• The explosive growth of out-of-wedlock childbearing has come to a virtual halt. Since the beginning of the War on Poverty, the share of births that are outside marriage had increased relentlessly at nearly one percentage point per year. Overall, the percentage of births that were out-of-wedlock rose from 7.7 in 1965 to an astonishing 32.6 percent in 1994. However, since welfare reform the growth in illegitimacy has slowed to a near halt. The out-of-wedlock birth rate has remained almost flat for the past five years, and among blacks it has actually dropped.
  • Marriage has been strengthened. The share of children living in single-mother families has fallen, and the share living in married-couple families has increased, especially among black families.

Some incorrectly attribute these positive trends to the strong economy in the late 1990s. Although a strong economy contributed to some of these trends, most of the positive changes greatly exceed shifts that occurred during prior economic expansions. The difference is due to welfare reform. A recent analysis by former Director of the Congressional Budget Office Dr. June O'Neill finds that welfare reform has been responsible for three-quarters of the increase in employment of single mothers and three-quarters of the drop in welfare caseload. By contrast, good economic conditions were responsible for only one-quarter of the changes in these variables. The increase in employment of single mothers, in turn, is a major factor behind the drop in child poverty.

The Future of Reform. Notwithstanding this record of accomplishment, far more needs to be done. When TANF is reauthorized next year, federal work requirements should be strengthened to ensure that all able-bodied parents engage in supervised job search, community service work, or skills training as a condition of receiving aid. Even more important, Congress must recognize that the most effective way to reduce child poverty and increase child well-being is to increase the number of stable, productive marriages. In reauthorizing TANF, Congress must greatly strengthen the pro-marriage aspects of welfare reform.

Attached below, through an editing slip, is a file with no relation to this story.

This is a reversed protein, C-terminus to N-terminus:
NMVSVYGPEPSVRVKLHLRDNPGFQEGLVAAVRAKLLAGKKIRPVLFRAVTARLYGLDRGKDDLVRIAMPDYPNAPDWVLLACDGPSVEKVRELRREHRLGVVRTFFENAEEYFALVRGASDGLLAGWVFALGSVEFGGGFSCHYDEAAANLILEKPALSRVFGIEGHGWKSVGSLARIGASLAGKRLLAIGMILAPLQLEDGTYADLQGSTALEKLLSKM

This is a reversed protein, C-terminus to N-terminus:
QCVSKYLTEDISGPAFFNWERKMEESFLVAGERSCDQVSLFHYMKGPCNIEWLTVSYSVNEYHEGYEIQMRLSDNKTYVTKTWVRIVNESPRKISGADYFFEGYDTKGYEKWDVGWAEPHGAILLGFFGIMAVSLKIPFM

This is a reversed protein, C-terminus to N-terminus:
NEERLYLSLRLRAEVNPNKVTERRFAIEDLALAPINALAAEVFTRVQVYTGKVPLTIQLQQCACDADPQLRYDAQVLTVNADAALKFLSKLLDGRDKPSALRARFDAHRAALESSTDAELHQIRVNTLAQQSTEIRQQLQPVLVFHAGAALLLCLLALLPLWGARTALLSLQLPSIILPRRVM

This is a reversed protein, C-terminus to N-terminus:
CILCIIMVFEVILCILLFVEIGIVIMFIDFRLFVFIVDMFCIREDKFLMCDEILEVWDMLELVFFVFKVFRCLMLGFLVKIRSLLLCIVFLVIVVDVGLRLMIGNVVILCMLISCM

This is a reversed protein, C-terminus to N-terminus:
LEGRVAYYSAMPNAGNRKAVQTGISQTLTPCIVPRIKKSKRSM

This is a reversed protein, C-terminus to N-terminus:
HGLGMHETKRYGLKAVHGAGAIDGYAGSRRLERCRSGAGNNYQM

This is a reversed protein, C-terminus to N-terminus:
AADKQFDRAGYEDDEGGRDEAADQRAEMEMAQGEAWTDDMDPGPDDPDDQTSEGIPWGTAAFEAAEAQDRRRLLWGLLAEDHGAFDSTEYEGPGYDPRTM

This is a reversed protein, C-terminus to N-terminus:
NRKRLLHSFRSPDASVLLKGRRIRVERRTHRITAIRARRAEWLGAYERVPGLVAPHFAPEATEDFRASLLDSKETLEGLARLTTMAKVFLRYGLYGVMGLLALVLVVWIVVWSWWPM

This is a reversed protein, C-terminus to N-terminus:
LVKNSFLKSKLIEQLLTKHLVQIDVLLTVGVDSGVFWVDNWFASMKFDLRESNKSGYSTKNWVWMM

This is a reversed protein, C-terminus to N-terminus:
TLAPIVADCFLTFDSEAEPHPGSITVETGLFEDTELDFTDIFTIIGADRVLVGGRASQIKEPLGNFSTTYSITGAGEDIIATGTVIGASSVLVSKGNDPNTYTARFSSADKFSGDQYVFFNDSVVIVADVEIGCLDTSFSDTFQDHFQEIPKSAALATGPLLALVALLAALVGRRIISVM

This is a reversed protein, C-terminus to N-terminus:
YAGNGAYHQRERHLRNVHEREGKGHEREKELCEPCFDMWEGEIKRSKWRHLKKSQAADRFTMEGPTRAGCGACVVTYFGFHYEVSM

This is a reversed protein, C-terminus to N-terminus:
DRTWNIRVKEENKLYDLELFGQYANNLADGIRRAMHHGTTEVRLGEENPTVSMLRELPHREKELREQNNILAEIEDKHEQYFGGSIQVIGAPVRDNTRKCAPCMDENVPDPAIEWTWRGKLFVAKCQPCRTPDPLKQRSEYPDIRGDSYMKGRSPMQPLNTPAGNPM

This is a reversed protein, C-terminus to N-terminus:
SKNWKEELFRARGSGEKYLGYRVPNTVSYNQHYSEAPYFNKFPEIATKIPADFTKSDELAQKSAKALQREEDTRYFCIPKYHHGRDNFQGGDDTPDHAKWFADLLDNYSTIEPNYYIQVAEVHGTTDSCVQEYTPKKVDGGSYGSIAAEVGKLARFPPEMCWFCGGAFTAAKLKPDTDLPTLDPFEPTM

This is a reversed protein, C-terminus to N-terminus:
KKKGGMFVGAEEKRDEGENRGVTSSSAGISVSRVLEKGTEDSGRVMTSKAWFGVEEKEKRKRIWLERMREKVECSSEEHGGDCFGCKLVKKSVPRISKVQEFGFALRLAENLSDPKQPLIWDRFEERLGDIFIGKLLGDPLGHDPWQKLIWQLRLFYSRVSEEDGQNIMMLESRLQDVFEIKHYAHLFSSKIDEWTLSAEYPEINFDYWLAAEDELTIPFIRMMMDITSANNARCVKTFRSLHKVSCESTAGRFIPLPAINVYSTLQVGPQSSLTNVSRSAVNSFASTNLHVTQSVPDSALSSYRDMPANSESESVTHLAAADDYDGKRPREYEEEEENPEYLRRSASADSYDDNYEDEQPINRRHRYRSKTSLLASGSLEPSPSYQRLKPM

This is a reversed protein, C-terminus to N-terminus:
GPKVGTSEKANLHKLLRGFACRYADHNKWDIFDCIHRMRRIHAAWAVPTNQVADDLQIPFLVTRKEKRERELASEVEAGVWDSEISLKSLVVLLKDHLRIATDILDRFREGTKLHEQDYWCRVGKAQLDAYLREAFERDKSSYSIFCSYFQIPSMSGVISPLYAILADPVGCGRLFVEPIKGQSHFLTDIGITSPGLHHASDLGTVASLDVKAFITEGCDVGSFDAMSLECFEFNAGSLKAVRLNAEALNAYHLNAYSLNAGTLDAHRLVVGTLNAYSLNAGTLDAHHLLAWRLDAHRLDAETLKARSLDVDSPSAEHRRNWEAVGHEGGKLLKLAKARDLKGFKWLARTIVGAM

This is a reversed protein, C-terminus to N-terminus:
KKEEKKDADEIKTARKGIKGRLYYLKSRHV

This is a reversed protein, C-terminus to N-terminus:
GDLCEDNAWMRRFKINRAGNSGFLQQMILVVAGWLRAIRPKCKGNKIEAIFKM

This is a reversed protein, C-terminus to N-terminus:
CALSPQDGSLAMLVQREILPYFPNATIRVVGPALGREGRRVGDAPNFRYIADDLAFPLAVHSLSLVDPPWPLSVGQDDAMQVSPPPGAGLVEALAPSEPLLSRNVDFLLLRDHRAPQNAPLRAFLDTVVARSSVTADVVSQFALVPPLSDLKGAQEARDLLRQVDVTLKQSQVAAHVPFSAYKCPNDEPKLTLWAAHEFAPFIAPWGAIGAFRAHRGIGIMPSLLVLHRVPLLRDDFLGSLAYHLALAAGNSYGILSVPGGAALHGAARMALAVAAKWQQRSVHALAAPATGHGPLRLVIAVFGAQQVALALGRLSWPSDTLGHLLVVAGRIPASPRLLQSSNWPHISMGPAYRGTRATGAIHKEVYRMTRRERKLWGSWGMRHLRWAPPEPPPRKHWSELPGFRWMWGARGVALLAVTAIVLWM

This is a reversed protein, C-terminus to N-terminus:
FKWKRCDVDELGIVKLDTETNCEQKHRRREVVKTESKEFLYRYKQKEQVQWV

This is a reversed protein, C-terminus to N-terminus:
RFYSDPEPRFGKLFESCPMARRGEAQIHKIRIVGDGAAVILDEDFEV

The 1996 TANF law established the formal goals of reducing out-of-wedlock childbearing and increasing marriage, but despite nearly $100 billion in TANF spending over the past five years, the states have spent virtually nothing on specific pro-marriage programs. The slowdown in the growth of illegitimacy and the increases in marriage, noted above, have occurred as the incidental by-product of work-related reforms and not as the result of positive pro-marriage initiatives.

This neglect of marriage by state welfare bureaucracies is scandalous and deeply injurious to the well-being of children. Current welfare policy sharply penalizes marriage between low-income men and women. In future years, welfare's disincentives to marriage should be significantly reduced. In addition, 5 percent to 10 percent of future federal TANF funds should be earmarked for pro-marriage initiatives.

Robert Rector is Senior Research Fellow in Domestic Policy Studies, and Patrick F. Fagan is William H.G. Fitzgerald Senior Fellow in Family and Cultural Issues, at The Heritage Foundation.

About the Author

Robert Rector
DeVos Center for Religion and Civil Society